We are defined by what we do. The things we do are called behaviors. Behaviors are not confined to actions that can be seen by others. Our behaviors also include our thoughts – rather how we think. A behavior repeated often and unconsciously becomes a habit. A collection of habits interact with one another to define you or me as a person and how each of us shows up in the world. Our habits determine the degree of control each of us has over our lives. Equally, the way we perceive our life experiences feeds back into the system to influence our habitual thoughts and actions. A combination of the agency we feel and the way we perceive our experience either moves us along a path of greater flexibility and growth or down a path of increasing rigidity and stagnation. A person who learns how to control their habits has the power to craft their own destiny.
The human experience is a system. Thinking about yourself as a system rather than a static identity is empowering because it gives you room to change over time. Thinking in systems has been rigorously applied in the fields of engineering, programming and business organization. Recently, more attention has shifted toward the powerful implications systems thinking also has on the biological and cognitive sciences. Researchers have been exploring how we can use the methodology of systems thinking in our personal lives to find meaning and greater purpose. So, how does systems thinking help us improve the quality of our personal lives? That’s my area of expertise, but before we go into that, I wanted to share this article by Leyla Acaroglu. For those of you unfamiliar with the idea of systems thinking, she breaks down the basics of what it it. You can check is out here.
The 3 Domains of Wellness
Now, I’d like to show you how I apply systems thinking to help my life coaching clients increase their overall health and wellness. For the past decade, I’ve been developing ways to help busy people practice habits that support their mindset, exercise, and nutrition. I like to think of a person’s wellness as being an intersection of these three domains. Once we establish the interconnected way mindset, exercise, and nutrition contribute to our overall wellness, we can explore ways to improve the quality of our lives.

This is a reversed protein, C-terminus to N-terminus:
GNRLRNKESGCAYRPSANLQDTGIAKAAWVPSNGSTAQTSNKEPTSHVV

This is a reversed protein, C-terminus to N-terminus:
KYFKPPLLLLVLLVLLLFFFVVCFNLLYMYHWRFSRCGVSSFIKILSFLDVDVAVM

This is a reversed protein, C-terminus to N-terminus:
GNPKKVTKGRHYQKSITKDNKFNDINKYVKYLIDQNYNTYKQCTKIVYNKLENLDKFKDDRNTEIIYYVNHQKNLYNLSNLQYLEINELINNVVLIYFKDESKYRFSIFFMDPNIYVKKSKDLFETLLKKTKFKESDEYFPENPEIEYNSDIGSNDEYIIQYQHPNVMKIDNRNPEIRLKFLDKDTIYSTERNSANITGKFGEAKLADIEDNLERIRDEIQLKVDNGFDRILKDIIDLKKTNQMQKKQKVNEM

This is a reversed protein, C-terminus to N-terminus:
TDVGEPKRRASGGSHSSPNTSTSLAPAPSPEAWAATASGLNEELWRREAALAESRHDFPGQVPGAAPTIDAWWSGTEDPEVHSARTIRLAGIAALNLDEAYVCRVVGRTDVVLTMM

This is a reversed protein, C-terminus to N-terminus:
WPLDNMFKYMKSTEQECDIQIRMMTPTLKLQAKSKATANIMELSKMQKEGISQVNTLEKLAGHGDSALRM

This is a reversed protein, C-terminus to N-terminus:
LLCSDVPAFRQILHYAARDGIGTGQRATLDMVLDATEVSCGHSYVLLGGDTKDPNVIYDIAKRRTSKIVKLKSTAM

The way we think and our mental models impact our health and wellbeing. Mindset plays a huge part in determining the outcome of a person’s life choices and outcomes.
This includes the way we move and how our body adapts to that movement. Proper exercise challenges the tissues on our bodies to grow stronger, more supple and more resilient.
The way we eat, what we drink and the air we breathe is foundational to our health. The nutrients in the foods we eat are absorbed, used for energy and help sustain the cells of our bodies.
The best way to pursue lifelong wellness is to design a lifestyle that supports the best version of yourself. Most of the critical work should be woven into every moment of our lives by building healthy habits. Anything else is just tempting fate.